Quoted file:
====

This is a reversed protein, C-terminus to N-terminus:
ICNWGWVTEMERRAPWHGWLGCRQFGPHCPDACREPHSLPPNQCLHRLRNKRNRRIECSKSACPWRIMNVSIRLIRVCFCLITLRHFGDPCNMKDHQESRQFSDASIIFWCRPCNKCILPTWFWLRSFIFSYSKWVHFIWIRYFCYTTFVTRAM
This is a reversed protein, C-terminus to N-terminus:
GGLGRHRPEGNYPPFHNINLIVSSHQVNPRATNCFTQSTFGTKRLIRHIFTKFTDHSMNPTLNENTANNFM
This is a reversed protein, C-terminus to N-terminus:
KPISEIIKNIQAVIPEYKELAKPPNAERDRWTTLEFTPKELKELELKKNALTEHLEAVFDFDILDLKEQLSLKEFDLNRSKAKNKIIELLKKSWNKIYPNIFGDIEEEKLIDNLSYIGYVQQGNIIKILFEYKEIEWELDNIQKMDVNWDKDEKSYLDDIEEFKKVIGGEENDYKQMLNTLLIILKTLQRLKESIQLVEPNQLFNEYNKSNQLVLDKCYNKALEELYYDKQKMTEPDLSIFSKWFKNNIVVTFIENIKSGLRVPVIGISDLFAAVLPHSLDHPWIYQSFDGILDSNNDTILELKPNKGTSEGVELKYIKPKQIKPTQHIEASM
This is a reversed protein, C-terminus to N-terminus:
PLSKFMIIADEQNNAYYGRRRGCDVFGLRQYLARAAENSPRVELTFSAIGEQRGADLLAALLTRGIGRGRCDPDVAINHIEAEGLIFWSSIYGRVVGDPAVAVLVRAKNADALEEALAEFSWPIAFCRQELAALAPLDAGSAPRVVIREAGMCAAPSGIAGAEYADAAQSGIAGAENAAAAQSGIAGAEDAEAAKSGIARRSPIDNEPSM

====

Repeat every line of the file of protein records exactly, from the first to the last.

This is a reversed protein, C-terminus to N-terminus:
ICNWGWVTEMERRAPWHGWLGCRQFGPHCPDACREPHSLPPNQCLHRLRNKRNRRIECSKSACPWRIMNVSIRLIRVCFCLITLRHFGDPCNMKDHQESRQFSDASIIFWCRPCNKCILPTWFWLRSFIFSYSKWVHFIWIRYFCYTTFVTRAM
This is a reversed protein, C-terminus to N-terminus:
GGLGRHRPEGNYPPFHNINLIVSSHQVNPRATNCFTQSTFGTKRLIRHIFTKFTDHSMNPTLNENTANNFM
This is a reversed protein, C-terminus to N-terminus:
KPISEIIKNIQAVIPEYKELAKPPNAERDRWTTLEFTPKELKELELKKNALTEHLEAVFDFDILDLKEQLSLKEFDLNRSKAKNKIIELLKKSWNKIYPNIFGDIEEEKLIDNLSYIGYVQQGNIIKILFEYKEIEWELDNIQKMDVNWDKDEKSYLDDIEEFKKVIGGEENDYKQMLNTLLIILKTLQRLKESIQLVEPNQLFNEYNKSNQLVLDKCYNKALEELYYDKQKMTEPDLSIFSKWFKNNIVVTFIENIKSGLRVPVIGISDLFAAVLPHSLDHPWIYQSFDGILDSNNDTILELKPNKGTSEGVELKYIKPKQIKPTQHIEASM
This is a reversed protein, C-terminus to N-terminus:
PLSKFMIIADEQNNAYYGRRRGCDVFGLRQYLARAAENSPRVELTFSAIGEQRGADLLAALLTRGIGRGRCDPDVAINHIEAEGLIFWSSIYGRVVGDPAVAVLVRAKNADALEEALAEFSWPIAFCRQELAALAPLDAGSAPRVVIREAGMCAAPSGIAGAEYADAAQSGIAGAENAAAAQSGIAGAEDAEAAKSGIARRSPIDNEPSM